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J Occup Health year 1997 volume 39 number 2 page 130 - 137
Classification Original
Title Estimation of Background Exposure to Toluene Using a Physiologically-Based Kinetic Model
Author Crispin H. Pierce1, Russell L. Dills1, Thomas A. Lewandowski1, Michael S. Morgan1, Mike A. Wessels1, Danny D. Shen2 and David A. Kalman1
Organization 1Department of Environmental Health and 2Department of Pharmaceutics, University of Washington
Keywords Toluene, Toxicokinetics, PBPK, Model, Isotope
Correspondence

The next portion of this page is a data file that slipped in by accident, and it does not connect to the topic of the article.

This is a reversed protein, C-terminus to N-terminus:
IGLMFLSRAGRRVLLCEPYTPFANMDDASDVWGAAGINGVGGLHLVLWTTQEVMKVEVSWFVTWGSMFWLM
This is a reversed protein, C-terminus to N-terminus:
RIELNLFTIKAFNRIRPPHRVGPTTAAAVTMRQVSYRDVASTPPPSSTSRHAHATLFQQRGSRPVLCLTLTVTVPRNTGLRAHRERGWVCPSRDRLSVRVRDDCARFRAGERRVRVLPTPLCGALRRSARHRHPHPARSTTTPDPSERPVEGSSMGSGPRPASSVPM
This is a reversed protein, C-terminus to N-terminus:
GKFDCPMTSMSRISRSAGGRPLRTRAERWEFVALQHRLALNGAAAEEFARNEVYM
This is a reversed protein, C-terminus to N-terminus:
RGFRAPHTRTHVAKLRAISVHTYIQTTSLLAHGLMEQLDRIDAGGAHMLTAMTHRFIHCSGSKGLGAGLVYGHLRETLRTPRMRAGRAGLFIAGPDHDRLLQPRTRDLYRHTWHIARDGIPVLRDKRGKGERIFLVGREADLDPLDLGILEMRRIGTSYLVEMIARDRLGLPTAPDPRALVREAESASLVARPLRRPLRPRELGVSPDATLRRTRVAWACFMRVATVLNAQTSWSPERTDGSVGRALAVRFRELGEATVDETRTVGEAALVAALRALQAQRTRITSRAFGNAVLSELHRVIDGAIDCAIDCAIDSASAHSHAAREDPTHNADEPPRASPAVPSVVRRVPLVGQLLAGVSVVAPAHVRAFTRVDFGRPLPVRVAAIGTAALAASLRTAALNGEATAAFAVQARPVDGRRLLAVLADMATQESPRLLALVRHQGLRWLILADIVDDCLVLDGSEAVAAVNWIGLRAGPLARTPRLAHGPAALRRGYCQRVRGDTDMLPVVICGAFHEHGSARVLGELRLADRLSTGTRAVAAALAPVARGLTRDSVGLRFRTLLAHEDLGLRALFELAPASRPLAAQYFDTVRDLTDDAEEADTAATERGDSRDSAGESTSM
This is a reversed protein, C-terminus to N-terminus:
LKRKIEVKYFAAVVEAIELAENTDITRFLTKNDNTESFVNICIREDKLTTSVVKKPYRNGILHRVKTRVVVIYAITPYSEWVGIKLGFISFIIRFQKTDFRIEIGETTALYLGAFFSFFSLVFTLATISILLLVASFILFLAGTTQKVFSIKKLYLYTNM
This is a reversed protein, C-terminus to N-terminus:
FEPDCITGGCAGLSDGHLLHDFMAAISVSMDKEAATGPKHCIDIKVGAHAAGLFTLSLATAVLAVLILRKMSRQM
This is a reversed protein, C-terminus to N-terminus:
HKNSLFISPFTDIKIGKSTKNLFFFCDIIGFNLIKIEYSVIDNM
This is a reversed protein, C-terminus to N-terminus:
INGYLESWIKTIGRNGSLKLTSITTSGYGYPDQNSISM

Abstract Estimation of Background Exposure to Toluene Using a Physiologically-Based Kinetic Model: Crispin H. Pierce, et al. Department of Environmental Health, University of Washington-Estimation of environmental exposure to toxicants has generally been limited to concentration measurements in air, water, and foods. Measurement of background levels of toxicants in biological tissues for this purpose has been limited by analytical detection. After developing a sensitive headspace GC-MS method, we conducted 33 controlled human exposures of 50 ppm 1H8-toluene and 50 ppm 2H8-toluene for 2 h, and measured concentrations in blood and breath for 100 h post-exposure. Blood and breath samples from a separate cohort of 9 men exposed to 2H8-toluene only were also measured for background 1H8-toluene levels. A physiologically-based kinetic (PBK) model, previously constructed and validated in an analysis of the 2H8-toluene data, was used to predict the level of ambient 1H8-toluene exposure that produced the observed breath levels. The model-derived estimate of mean background 1H8-toluene exposure was 47 plusmn 44 ppb (mean plusmn s.d.), which is consistent with indoor air measurements from this and previous studies of 3-27 ppb and outdoor measurements of 2-43 ppb. According to the PBK model, background exposure was expected to produce an average blood concentration of 5.9 nmol/l, which was within a measured range of 3-16 nmol/l, and a corresponding alveolar air concentration of 310 nmol/m3, within a range of 138-764 nmol/m3. This work extends the use of physiologic modeling to back-predict environmental dose, and found that significant differences in inter-individual 1H8-toluene background exposures exist.